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Simply meeting people’s financial needs

Investments jargon buster

Investment terms and jargon explained.

Annuity | Asset | Bonds | Capital | Funds | Gilts | Inflation | Invest | Shares | Volatility



A regular retirement income you can buy with your pension savings. It usually pays you an income for the rest of your life, although some pay for a shorter period.

There’s a wide range of annuities available. You can shop around, using what’s known as the open market option – meaning you can contact different annuity providers for illustrations of how much income you could get.

We don’t offer this type of product, so using your pension savings to buy an annuity from us when you retire isn’t an option. We can help you transfer to a company that does though – contact us when that times comes.


An asset is something valuable that could be traded for money.

It could be a house, a car, a savings account, or in terms of investments, it could be a bond, an insurance policy or stocks and shares.


One of the ways we can invest your pension savings. It’s like a loan of your money to an organisation and they promise to pay you back in full, with interest payments along the way.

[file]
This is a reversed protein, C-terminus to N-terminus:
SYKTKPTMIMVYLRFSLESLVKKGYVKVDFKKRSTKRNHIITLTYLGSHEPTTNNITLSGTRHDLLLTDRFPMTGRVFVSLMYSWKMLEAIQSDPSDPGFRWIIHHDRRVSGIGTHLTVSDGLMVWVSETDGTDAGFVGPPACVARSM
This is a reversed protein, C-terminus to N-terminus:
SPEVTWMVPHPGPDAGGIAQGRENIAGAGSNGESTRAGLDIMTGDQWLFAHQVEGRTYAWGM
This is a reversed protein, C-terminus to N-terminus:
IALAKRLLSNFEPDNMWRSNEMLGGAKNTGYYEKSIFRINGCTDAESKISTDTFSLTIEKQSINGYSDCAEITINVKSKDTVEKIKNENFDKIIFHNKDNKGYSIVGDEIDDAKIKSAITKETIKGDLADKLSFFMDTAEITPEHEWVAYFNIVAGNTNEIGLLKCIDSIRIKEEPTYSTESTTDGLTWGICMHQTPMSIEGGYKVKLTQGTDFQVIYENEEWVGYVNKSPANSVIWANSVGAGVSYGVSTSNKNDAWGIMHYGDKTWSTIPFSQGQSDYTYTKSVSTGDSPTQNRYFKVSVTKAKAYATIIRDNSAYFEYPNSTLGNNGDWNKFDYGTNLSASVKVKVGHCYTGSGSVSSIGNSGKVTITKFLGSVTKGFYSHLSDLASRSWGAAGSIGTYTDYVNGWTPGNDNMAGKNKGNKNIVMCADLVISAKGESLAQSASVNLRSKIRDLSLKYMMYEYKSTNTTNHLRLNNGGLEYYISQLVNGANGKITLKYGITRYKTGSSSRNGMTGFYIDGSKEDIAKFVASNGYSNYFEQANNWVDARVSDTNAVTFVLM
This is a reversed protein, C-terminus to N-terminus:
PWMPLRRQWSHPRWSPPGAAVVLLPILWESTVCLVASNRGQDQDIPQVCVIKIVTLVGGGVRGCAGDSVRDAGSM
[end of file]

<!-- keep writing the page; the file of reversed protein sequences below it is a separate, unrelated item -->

A broad term describing the financial resources a company has available to use. That could be money in the bank or the equipment they own that helps them to complete their work.


We package groups of investments into what are known as funds. Each fund gives you a choice for how you may want to invest.


A kind of asset we can invest your pension savings in – it’s a bond issued by the UK government with a rate of interest. Which basically means it’s a way of loaning money to the government.


Is the gradual increase in prices over the years.


Rather than putting your money into a bank account, it buys investments like stocks and shares, which over the longer term have a better chance of making you more money.


These terms are all different ways of describing part ownership of a company.

When someone buys a share in a company, they become a part owner. If you own all the shares of one company you will own the entire company. Equities and stocks are simply other names for a share.

So if a company has one million shares and each share is worth £1, the company will be valued at £1m.

When you own a share in a company, you become entitled to a share in the profits that company makes. These payments of profits are called dividend payments. So if in the example above that company makes £100,000 profit and decides to pay this out to shareholders as a dividend payment, the share owners would receive £1000 for each share they own.

The value of each share will go up and down with how well the company performs and how well other investors think the company may perform in the future.


This refers to the risk or uncertainty in the value of an investment.

Volatility refers to how stable the value of an investment is. So if the share price of a company moves up and down a lot it will be more volatile than the share price of a company that stays around the same value.